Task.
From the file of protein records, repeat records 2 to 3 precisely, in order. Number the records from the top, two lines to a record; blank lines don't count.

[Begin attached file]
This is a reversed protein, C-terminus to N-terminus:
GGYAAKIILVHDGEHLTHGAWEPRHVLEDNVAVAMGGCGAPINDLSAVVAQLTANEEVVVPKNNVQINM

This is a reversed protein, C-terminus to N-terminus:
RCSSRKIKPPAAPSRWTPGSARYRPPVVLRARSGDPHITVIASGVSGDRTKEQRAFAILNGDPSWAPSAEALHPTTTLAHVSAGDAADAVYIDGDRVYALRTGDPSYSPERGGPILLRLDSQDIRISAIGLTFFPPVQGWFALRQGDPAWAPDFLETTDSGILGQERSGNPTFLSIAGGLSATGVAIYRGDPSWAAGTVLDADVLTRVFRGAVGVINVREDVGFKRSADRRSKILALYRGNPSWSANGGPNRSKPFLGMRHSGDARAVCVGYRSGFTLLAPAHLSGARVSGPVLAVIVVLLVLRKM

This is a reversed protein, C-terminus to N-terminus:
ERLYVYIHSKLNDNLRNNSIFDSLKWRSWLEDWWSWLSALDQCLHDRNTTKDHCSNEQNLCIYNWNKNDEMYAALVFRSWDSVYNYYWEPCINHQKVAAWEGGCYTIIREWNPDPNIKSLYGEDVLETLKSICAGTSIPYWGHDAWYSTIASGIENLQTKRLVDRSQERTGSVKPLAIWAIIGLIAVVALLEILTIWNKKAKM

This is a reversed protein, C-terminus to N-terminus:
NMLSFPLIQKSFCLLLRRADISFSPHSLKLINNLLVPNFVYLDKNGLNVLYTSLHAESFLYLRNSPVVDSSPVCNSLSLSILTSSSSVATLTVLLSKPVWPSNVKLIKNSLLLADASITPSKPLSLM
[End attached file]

This is a reversed protein, C-terminus to N-terminus:
RCSSRKIKPPAAPSRWTPGSARYRPPVVLRARSGDPHITVIASGVSGDRTKEQRAFAILNGDPSWAPSAEALHPTTTLAHVSAGDAADAVYIDGDRVYALRTGDPSYSPERGGPILLRLDSQDIRISAIGLTFFPPVQGWFALRQGDPAWAPDFLETTDSGILGQERSGNPTFLSIAGGLSATGVAIYRGDPSWAAGTVLDADVLTRVFRGAVGVINVREDVGFKRSADRRSKILALYRGNPSWSANGGPNRSKPFLGMRHSGDARAVCVGYRSGFTLLAPAHLSGARVSGPVLAVIVVLLVLRKM

This is a reversed protein, C-terminus to N-terminus:
ERLYVYIHSKLNDNLRNNSIFDSLKWRSWLEDWWSWLSALDQCLHDRNTTKDHCSNEQNLCIYNWNKNDEMYAALVFRSWDSVYNYYWEPCINHQKVAAWEGGCYTIIREWNPDPNIKSLYGEDVLETLKSICAGTSIPYWGHDAWYSTIASGIENLQTKRLVDRSQERTGSVKPLAIWAIIGLIAVVALLEILTIWNKKAKM